One of the reasons why Darwin encountered so much opposition from Christianity when he published On the Origin of Species in 1859 was evolution’s seeming negation of the creation of humanity via a first couple, Adam and Eve. Although much of Christianity now accepts that God created us through natural processes, the question of who the first humans were and how we are related to them remains open and has stimulated much theological speculation.
Up until the beginning of the 21st century, the multiregional evolutionary hypothesis predominated in palaeoanthropology. The scholarly consensus was that our species Homo sapiens evolved in parallel fashion in various regions of the world, which contradicted the biblical assertion that the whole of humanity is unified by descent from a common source. This consensus changed radically with fossil and archaeological discoveries in Africa, backed up by evidence from the human genome. We now know that Africa is the cradle of humanity, and that all hominin species evolved there. We also know that all non-African humans are descended from one small group of Homo sapiens who migrated out of Africa about fifty thousand years ago, and populated the rest of the world. Interestingly, in comparison with the genomes of closely related primate species such as chimpanzees, bonobos and gorillas, the human genome is notably lacking in diversity. This is particularly striking given the widespread geographical distribution of humanity compared to the limited range and habitats of the other great ape species and that the genetic similarity between humans transcends race and ethnicity. Our limited genetic diversity has actually given rise to what is known as the “Garden of Eden Hypothesis”, which maintains that humanity originated as the result of an evolutionary bottleneck in a single favourable location, most likely in East Africa. So what are the implications of these findings for the Genesis story of Adam and Eve?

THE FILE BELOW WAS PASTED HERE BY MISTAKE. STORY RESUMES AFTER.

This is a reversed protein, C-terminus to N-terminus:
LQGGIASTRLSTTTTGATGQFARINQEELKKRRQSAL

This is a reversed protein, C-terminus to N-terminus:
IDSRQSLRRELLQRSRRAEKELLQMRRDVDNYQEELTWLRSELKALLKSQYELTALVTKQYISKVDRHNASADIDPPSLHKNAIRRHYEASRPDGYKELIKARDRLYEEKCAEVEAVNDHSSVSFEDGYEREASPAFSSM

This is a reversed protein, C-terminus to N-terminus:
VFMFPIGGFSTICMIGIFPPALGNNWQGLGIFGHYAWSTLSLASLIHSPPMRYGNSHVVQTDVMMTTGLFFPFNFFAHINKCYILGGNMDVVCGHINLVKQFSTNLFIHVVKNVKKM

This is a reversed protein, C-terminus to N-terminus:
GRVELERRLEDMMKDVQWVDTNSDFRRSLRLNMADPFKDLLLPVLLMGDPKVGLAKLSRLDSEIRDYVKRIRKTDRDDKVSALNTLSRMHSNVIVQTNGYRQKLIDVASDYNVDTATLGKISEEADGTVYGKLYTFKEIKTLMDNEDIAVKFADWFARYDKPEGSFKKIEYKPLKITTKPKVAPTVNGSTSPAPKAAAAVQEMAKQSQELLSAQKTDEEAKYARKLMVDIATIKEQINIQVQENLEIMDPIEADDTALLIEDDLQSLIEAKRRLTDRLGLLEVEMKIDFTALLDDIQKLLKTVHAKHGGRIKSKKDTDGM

Molecular anthropologists argue that our lack of genetic diversity notwithstanding, a single couple could not have generated sufficient diversity to produce a whole species. Arguments that scientific understanding of how DNA functions has changed over the years, and that there are ways in which genetic diversity can increase faster than population models predict have been made by evolutionary creationists in order to allow for the possibility of a founding pair. Given the fact however that we are a social species whose predecessor hominin species evolved in groups, as well as the calculations based on our genetic diversity, evolutionary creationists also try to harmonise the scientific and biblical accounts by drawing upon both Genesis accounts of our origins. Taken together, the contrasting Genesis stories allow for an expanded theological understanding of who the first humans were.